Glastonbury Festival 2004

25 June 2004 - 27 June 2004

Glastonbury 2004: Main Stages, Sunday

By Andrew Future || 27 June 2004
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Sunday is traditionally the day at Glastonbury where one can have a bit of a lie-in after two days of drunken abandon; to lie comatose in your tent, and be gently awoken by the sounds of acoustic guitar drifting from the main stage.

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However, this particular year, those still suffering from the after-effects of last night’s excesses are in for a massive shock. A troupe of well built operatic divas burst onto the main stage, dressed halfway between cyber clubber and Gestapo officers (how very pc!), each ‘riding’ men dressed in military underwear and soldiers’ helmets, reined in with rags in their mouths. Eric Clapton unplugged this ain’t. A triumphant performance of the first act of Wagner’s Ring Cycle and three or four encores later, and the English National Opera (12.10pm, Pyramid Stage) have claimed Glastonbury for their own. Maybe Oasis should take a hint and employ a 90-piece orchestra next time.

Who killed The Zutons (1.00pm, Other Stage)? Not us. But despite their irritatingly infectious b-movie indie, we still feel like it. Maybe they’d bleed fake blood? We’d rather have them than Joss Stone (2.50pm, Pyramid Stage) though. She can take her White Stripes cover and punch herself in the eye with it. Festivals aren’t meant for this kinda crap.

They’re meant for bands like Divine Comedy (2.00pm, Other Stage), who may seem oddly placed in a muddy field, but singer Neil Hannon seems particularly pleased about it. By the time he takes a final smug bow, so are we. Radiating an air of supreme confidence, a stirring version of Queen Of The Stone Age’s ‘No One Knows’ teases the crowd. But the highlight comes in ‘Generation Sex’ when Hannon reclines in a seat to smoke and proudly watch his colleagues finishing off his song, boasting “This is my band. Let’s listen to them, shall we?” They have a sumptuous history behind them, and though overshadowed by the success of label-mates, Blur, Radiohead and Coldplay, the sneery charm of Hannon is alive and well.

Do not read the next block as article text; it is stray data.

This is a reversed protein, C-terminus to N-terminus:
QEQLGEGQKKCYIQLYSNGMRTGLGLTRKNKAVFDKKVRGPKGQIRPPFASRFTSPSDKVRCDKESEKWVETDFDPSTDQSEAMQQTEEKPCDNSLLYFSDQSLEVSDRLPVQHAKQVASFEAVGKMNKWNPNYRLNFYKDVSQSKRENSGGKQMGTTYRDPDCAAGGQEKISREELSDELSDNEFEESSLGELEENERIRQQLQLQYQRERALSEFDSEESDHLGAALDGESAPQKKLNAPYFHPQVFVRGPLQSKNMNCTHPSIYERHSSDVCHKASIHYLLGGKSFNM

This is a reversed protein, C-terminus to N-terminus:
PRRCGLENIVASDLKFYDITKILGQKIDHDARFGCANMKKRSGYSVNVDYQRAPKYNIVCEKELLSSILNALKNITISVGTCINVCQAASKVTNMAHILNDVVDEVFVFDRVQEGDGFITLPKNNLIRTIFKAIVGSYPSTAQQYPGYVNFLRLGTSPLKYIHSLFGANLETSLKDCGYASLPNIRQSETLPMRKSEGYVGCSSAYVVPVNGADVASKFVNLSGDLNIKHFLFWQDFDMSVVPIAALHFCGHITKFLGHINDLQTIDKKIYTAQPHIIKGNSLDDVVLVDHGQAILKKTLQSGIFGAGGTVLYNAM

So too it seems, is James Brown (5.30pm, Pyramid Stage). Finally arriving fifteen minutes after the build-up begins, one would expect the appearance of God rather than some wife-beater who claimed jazz and gospel for his own. However, those expecting the second coming may have been disappointed. The Godfather of Soul may have once been a sex machine, but nowadays he’s more of a Sinclair ZX81. He dances like your nan, but is surrounded by scarily lithe go-go dancers. Watching James Brown is almost as painful as watching Ozzy Osbourne – but unlike Ozzy, James Bown quite clearly knows when to say “stop”. It’s Brown who decides who does what, when, commanding his stage with the skill of an army general planning an assault into battle. He may have been relegated to the bargain bin by bling and big butts, but on his own turf, there’s no one better than the Saddam of Soul.

Now The Ordinary Boys (3.00pm, Other Stage) may have you convinced they’re the new Smiths. Of course they’re not, and the jagged, Billy Bragg-ish indie mess is about as exciting as any other overhyped load of tosh thrown out by the printed press of late. People aren’t buying it either, as the desolate crowd shows. Eighties Matchbox B-Line Disaster (4.10pm, Other Stage), on the other hand have it, pure Cramps style. Not that they have anything resembling a song, but who cares when Gomez (5.30pm, Other Stage) are next?




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